So, it’s always been there. And then when I became conscious to the fact that it’s poetry, I would say it was when I was in primary school, in grade five. It was something that helped me to own my voice, to build my confidence. And then I started to incorporate it within my communication with my God. So, it became very personal. It was no longer just like: oh school, we’re competing, we’re doing poetry. We’re writing a poem and we presenting it in front of the class. It became a language between myself and my Savior.

Are there any poets or musicians or other writers who directly inspired your poems for this book?

Koleka Putuma is one of them. She’s also a South African poet. Maya Angelou, of course. Christi Steyn – I just discovered her recently. She’s very whimsical and I love her poetry. Also, Jill Scott , Lauryn Hill , Lebohang Mashile, Zoe Modiga and my mom , Sibongile Mathibe.

I noticed the word “indigenous” appears in a lot of your work. Both China and Africa were colonized by Europe – have you had any conversations with people here in China about that?

Yes. I think as a Black person, it’s easy to take the victim mentality and think “Oh, it only happens to us,” but when you see that there’s a lot of people (you realize it happens a lot) whether it’s (about) race or gender or religion. There are so many isms, that don’t belong in whoever’s agenda, whoever’s mandate. There are so many groups that are marginalized, that are the minority, but it’s an illusion. And, all of us are marginalized somehow.

If we are just naked with ourselves about who we are and we just define ourselves in a way that will bring about enlightenment and will bring about the highest truest version of ourselves, then we won’t feel marginalized because it is systemic. But you also have somewhat of a choice to create your own liberty.

What is it like being a black woman in China?

The first challenge is that everyone here is just so petite. So, with clothes, nothing fits. There is nothing that can accommodate my shape, you know? And then the staring, everyone just staring. But I’ve just learned to be on some celebrity mode like paparazzi. And that’s in public, and then in the workplace, there’s a lot of strategy that needs to be employed when it comes to the gender pay gap, the nationality pay gap, the accent pay gap, all of those things.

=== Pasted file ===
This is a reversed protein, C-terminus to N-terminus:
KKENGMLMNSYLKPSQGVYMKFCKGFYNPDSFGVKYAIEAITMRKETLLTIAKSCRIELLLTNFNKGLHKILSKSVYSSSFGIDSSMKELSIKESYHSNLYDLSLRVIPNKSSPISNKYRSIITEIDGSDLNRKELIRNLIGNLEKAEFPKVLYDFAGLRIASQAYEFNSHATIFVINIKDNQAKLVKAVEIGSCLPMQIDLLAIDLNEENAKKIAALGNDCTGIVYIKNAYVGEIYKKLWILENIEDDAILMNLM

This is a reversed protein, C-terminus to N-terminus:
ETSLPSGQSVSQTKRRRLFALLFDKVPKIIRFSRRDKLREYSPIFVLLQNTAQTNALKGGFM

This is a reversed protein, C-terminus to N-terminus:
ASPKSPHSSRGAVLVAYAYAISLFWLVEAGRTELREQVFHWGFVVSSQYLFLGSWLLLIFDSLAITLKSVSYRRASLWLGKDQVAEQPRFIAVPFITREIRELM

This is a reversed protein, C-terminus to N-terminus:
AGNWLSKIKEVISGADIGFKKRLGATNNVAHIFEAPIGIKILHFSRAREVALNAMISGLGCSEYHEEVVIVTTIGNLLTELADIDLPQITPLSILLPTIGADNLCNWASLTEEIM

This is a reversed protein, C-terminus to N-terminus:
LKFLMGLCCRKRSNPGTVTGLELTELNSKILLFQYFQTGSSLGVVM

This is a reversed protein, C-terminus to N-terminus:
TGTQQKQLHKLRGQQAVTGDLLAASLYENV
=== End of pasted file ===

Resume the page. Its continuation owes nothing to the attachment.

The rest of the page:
Understanding these dynamics is something that I’ve had to teach myself. I think it’s the same for every woman – we have to understand the system and how it wasn’t built for us. And so it’s constantly like breaking glass ceilings, constantly proving a point that I’m here and I belong here and it’s about being confident and showing up and taking up space. Not just for myself, but (also) for the others that follow me.

Photo credit: Lerato Mathibe

About Lerato Mathibe

Mathibe is an artist of life, social justice activist and teacher from Nigel, Gauteng, South Africa. She believes in the power of writing for healing and creating new worlds. From the moment she learnt to write, she started praying through pen. Her prayers postured as poetry. When she realized that God is a poet, it only made sense that she, His daughter, resemble Him. And that’s how she started documenting her experiences, thoughts ,hopes and conversations in rhythm and rhyme. Her poems are lived experiences of women, particularly black women. Through prose and poetry, she celebrates every season of women’s femininity. She takes you through her journey of baptism as a clarion call to return to your own priesthood.

Follow her on Instagram and read her book here.

About the author

Elyse Ribbons manages a theater in Chengdu, China and writes on culture, people and tourism. You can find her on Douyin @天府之老外, Tiktok @elyseribbons or Twitter @iheartbeijing